Legendary comedic actress, best known for the title role in the hit television sitcom of the 1950’s “I Love Lucy.” She was born Lucille Desiree Ball was on August 6, 1911 in Jamestown, New York. Intent on becoming an actress, she left high school at age 15, and tried unsuccessfully to get into drama school in New York City. Undaunted, Ball took a job as a waitress while trying for jobs in modeling and in chorus lines of Broadway shows. Moderately successful in these pursuits, she was chosen to be the poster model for Chesterfield Cigarettes in 1933, which got her national exposure for the first time, and caught the attention of Hollywood. She started at the bottom, with bit parts in low budget films, but her initial success would lead to bigger and better parts. Ball would appear in over 60 films by the late 1940s. After performing in the musical “Too Many Girls,” in 1940 with popular Cuban band leader, Desi Arnaz, Ball fell in love with her co-star, and married him later that year. Their performing schedules clashed frequently, and the newlyweds often found themselves on opposite sides of the country at the end of the week. This was a problem because of the time needed for long distance travel in the days before jet airliners. The young couple decided that the best chance for their marriage to work was if they worked together. Offered her own TV series in 1950, Ball refused unless Arnaz could co-star. Television was a godsend for the couple. They formed their own production company called “Desilu.” Arnaz discovered he had a natural executive ability, and was soon calling all the shots for the project that would become “I Love Lucy.” From 1951 through 1957, it was the most popular show on television, and Ball was at last firmly established as a megastar. Working on camera through her second pregnancy, ‘Lucy’ was the first obviously pregnant woman to appear on network television. When the much-publicized birth of her son, Desi Arnaz Jr., occurred on the show in January 1953, the story received more press coverage than President Eisenhower’s inauguration. “I Love Lucy” won more than 200 awards, 5 Emmys and the respect and adoration of the country. After 179 episodes of the “I Love Lucy,” Ball and Arnaz decided to call it quits for the sake of their marriage. They soon began taping another show, named “The Lucy-Desi Comedy Hour,” which didn’t need the time and attention of their previous works. Arnaz was able to spend more at home, working with “Desilu.” By the end of the 1950s, Desilu became a powerful, respected corporation, producing such hit TV shows as “Star Trek” and “Mission Impossible.” After 20 years of marriage, Ball and Arnaz divorced in 1960. While Arnaz turned to alcohol and was rarely seen in public again, Ball took out a loan for $3 million and bought her ex-husbands half of Desilu. Desilu was then the world’s largest television production facility, so Lucy’s take-over made her the first woman in Hollywood history to hold such a powerful position. In 1962, encouraged by fans, Ball reprised her role as ‘Lucy’ in a new TV series, as she starred in “The Lucy Show.” It would run successfully for 6 years, and feature her former “I Love Lucy” co-star, Vivian Vance. When “The Lucy Show” went off the air, Ball wasted no time in reformatting the show and starring in yet another series based on the same character. “Here’s Lucy,” was instantly picked up by the networks and ran on prime time through 1974. It was during this same period that Ball won rave reviews for her appearance on Broadway in, “Wildcat.” On the heels of that success, Ball teamed with Bob Hope for two feature films and co-starred with Henry Fonda in the critically acclaimed, “Yours, Mine and Ours.” Though she played a scatterbrained redhead, Ball was nothing of the kind in real life. Desilu Productions continued to grow and prosper under her leadership, ultimately acquiring RKO Studios, where both Ball and Arnaz had formerly worked as contract players. In 1967, she sold Desilu Productions to Gulf & Western for $17 million, netting some $10 million cash out of the deal. Ball remarried in 1968, taking Gary Morton as her second husband. Morton, a former comedian, worked with Ball to help create “Lucille Ball Productions.” In the late 70s and early 80s, Ball made only sporadic appearances on TV, usually as the guest star. In 1985, she portrayed a New York homeless woman in the TV film, “Stone Pillow.” Her last attempt at a new comedy series, “Life with Lucy,” was a failure. Lucille Ball spent much of the rest of her life out of the spotlight. Her last public appearance was at the 1989 Academy Awards. One week after undergoing open heart surgery, on April 26, 1989, Lucille Ball suffered a ruptured aorta and died. She was 77 years old. Ball is survived by two children. Desi Arnaz died of cancer in 1986. Today, “I Love Lucy” is syndicated in more than 80 countries and remains one of the most popular and beloved TV shows of all time.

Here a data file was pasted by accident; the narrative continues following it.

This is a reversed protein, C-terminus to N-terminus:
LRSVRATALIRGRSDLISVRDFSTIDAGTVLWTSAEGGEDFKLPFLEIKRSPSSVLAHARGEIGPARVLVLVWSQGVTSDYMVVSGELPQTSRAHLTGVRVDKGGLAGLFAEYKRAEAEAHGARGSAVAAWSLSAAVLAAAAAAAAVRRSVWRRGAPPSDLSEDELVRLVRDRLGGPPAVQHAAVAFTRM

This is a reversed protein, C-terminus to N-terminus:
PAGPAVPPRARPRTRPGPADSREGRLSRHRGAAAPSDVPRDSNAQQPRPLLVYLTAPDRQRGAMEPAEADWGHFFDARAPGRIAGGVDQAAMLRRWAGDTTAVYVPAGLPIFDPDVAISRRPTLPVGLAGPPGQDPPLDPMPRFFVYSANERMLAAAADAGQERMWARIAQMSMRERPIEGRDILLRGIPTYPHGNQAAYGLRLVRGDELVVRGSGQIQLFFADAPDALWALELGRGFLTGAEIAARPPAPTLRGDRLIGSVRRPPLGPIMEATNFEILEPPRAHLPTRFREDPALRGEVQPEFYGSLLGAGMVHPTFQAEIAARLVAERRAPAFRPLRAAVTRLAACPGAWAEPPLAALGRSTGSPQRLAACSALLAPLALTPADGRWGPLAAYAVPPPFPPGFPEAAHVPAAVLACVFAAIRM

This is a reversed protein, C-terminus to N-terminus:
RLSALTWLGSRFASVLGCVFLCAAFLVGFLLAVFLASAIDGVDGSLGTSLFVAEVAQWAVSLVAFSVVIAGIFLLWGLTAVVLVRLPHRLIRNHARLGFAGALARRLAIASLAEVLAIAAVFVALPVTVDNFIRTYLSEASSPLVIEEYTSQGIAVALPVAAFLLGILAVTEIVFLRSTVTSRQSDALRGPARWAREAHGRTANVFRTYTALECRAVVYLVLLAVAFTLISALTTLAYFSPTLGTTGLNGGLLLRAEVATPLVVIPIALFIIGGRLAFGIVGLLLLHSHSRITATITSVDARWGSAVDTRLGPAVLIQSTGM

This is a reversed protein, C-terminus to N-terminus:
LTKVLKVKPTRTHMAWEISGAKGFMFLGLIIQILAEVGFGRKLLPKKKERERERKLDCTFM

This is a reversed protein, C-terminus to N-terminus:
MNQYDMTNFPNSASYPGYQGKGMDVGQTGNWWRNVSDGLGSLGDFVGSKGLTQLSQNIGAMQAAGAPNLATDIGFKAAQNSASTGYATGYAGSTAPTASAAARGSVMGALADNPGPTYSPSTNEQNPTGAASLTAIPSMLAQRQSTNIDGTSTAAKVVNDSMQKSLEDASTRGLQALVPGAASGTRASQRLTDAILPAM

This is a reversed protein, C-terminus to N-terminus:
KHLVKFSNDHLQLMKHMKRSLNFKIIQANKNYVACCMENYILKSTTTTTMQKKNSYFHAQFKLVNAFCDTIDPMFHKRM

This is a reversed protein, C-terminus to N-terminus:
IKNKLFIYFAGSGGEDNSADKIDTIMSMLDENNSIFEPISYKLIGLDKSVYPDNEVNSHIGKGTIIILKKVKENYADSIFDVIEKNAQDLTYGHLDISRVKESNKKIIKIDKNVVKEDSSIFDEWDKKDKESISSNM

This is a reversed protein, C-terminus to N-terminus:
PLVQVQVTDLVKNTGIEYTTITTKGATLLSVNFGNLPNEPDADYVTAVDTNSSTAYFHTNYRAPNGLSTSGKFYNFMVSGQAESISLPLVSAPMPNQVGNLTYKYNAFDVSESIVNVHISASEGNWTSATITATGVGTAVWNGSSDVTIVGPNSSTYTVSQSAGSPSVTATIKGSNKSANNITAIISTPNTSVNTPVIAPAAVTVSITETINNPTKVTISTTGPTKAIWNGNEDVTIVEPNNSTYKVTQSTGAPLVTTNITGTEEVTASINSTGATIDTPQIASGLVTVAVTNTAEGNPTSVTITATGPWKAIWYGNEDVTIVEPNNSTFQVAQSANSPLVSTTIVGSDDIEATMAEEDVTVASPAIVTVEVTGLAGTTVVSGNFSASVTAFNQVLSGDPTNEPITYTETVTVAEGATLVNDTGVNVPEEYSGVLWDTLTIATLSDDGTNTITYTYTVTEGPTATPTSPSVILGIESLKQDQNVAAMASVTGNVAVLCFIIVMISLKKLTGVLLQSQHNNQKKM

Visitors to Jamestown are sometimes surprised by the omnipresence of Lucille Ball in the city but this is where she was born and where she returned at age 3 to the nearby town of Celoron, NY with her recently widowed mother to reside in her grandparent’s home. At age 16, her family moved to Jamestown where she attended Jamestown high school before embarking on her career in show business.
Upon her death in California, she was initially interred in Forest Lawn Cemetery in Hollywood but in 2002, at the request of her children, her ashes were moved to this cemetery where they share a grave with her father, mother and younger brother. The inscription on the tombstone reads “You’ve Come Home”. The reverse side of the stone bears an engraved heart with the name “Ball” inside that is reminiscent of the logo for the original “I Love Lucy” show. As soon as you see it, you know who’s grave it marks.
Along with the local Lucille Ball Museum, Lucille Ball-Desi Arnez Center, and Lucille Ball Little Theater this grave is one of the most visited places in the area. Every summer, Jamestown celebrates Lucy’s legacy with its annual Lucille Ball Comedy Festival that attracts thousands of admiring fans.
You may use the above coordinates to navigate to the gravesite on your own or, if you enter the cemetery at the main gate at the corner of Lakeview Avenue and Buffalo Street, there are small “LUCY” hearts painted on the pavement at intervals with arrows pointing the way to Lucy’s grave.****
- August, 06, 1911
- Celoron, New York
- April, 26, 1989
- Beverly Hills, California
- Lake View Cemetery
- Jamestown, New York